Once again it’s time for the Green Tech Regional Report, a round-up of news about clean technology from around the country. This week we’re not only looking at developments in the solar and wind fields, but at the rising popularity of reclaimed materials used in home and building projects, as well as an electric tricycle that is anything but child’s play.
In Asheville, North Carolina, a company has created Fast, Far Recumbent (FFR) Trikes, electric tricycle vehicles for commuters. These vehicles blend electric-powered engines with pedal power, making them clean, fast, and a good way to get a little exercise while still getting to work on time. The Asheville Citizen-Times reports on the product, as well as the process of its invention.
When you think of Arizona, you tend to think of sun, and though Arizona has its share of solar facilities, it’s also an ideal location for wind farms. Currently, negotiations are underway between Edison Mission Energy, the Salt River Project (SRP), and the Navajo Tribal Authority. The wind farm, located in the northeastern part of the state and to be called Boquillas Ranch, would supply power to SRP and be owned by the Navajo Nation, and would be the Nation’s first wind facility.
In Michigan, wind farms are yet again the source of controversy as the Ogden township supervisor and clerk have recently come under fire for approving construction of a wind farm. Detractors say that the officials signed an agreement to construct a wind farm without taking into consideration the position of its opponents, and were more interested in “personal financial gain.” The clerk and supervisor, however, say that their decision was made with consideration for the well-being of the people.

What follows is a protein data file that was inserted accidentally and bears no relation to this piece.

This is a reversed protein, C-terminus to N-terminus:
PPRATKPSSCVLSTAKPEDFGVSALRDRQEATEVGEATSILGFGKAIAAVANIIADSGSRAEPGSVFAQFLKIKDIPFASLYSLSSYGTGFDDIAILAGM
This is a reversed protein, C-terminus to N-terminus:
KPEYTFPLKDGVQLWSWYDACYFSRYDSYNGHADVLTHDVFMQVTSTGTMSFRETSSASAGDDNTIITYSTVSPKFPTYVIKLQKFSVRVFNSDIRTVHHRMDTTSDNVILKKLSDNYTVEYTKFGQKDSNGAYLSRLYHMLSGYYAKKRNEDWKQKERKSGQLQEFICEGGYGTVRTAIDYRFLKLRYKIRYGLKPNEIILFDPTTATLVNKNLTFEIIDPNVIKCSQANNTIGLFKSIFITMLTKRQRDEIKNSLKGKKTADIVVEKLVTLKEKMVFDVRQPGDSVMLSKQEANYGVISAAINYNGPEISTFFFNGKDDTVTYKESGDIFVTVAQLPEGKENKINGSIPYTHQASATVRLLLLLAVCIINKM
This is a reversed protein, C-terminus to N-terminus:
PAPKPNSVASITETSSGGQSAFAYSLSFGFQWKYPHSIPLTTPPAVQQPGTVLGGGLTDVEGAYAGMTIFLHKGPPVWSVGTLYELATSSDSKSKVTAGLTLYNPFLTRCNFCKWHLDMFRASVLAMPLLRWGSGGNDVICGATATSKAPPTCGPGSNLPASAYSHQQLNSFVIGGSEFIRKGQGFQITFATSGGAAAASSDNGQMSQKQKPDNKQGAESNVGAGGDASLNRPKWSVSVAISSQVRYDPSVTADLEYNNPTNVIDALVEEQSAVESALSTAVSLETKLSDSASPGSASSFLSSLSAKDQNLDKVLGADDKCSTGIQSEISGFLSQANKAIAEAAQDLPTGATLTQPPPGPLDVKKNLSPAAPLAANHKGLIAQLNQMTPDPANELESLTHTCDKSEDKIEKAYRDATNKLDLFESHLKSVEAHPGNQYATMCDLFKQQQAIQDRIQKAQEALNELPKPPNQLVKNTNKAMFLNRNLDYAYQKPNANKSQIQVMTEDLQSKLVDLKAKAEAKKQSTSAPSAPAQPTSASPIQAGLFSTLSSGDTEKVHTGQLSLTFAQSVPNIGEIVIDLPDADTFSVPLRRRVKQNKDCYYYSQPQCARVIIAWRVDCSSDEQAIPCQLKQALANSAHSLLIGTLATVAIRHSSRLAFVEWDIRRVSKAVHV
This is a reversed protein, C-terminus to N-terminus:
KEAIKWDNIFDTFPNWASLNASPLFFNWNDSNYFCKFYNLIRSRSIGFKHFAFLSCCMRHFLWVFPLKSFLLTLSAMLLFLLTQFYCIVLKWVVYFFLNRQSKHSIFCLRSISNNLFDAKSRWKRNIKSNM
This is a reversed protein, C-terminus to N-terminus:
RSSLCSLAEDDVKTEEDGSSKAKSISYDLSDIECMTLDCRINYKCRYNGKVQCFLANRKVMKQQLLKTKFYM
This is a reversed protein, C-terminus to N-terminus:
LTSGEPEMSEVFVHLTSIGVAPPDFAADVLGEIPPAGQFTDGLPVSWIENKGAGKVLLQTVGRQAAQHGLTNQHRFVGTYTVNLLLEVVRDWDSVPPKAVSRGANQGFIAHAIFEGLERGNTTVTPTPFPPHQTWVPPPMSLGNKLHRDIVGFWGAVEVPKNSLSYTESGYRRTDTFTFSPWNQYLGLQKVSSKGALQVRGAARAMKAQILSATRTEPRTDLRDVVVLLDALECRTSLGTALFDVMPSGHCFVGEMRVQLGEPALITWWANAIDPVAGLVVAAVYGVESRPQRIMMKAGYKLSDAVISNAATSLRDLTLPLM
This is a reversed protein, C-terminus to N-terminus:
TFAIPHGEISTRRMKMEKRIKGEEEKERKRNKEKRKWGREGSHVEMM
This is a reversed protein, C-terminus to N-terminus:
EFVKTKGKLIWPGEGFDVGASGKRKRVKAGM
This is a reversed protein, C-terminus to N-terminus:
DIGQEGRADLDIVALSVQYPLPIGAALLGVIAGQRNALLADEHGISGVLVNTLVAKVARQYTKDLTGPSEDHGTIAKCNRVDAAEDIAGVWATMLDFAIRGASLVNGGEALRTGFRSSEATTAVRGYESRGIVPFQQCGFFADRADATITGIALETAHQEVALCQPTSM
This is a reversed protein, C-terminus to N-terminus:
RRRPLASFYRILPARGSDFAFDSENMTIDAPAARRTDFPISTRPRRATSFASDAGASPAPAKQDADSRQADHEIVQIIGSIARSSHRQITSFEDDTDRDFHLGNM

In Colorado, the Douglas County School District is in the final stages of installing solar panels in 30 sites, including the roofs of elementary, middle and high schools, and at the south end of a football stadium. The district has a 25-year contract with Xcel Energy, and is expected to generate 108 million kilowatt hours and save $5.5 million during that time.
A team consisting of students from UT Dallas and the Texas Christian University won the Undergraduate Educational Impact Award, one of the top prizes in an international competition held in Rio de Janerio. The competition, in which 13 teams from nine countries participated, was to come up with a design for a solar-powered water-purification system to be used in developing nations.
Use of recycled and reclaimed materials is on the rise across the country, thanks to Habitat for Humanity’s ReStores, where people can drop off unwanted, used items, and builders, artisans and regular bargain hunters can use them again for projects. It’s estimated that the ReStore in Albany, NY, has saved over a million pounds of material from going into the landfill in its 10-year operation.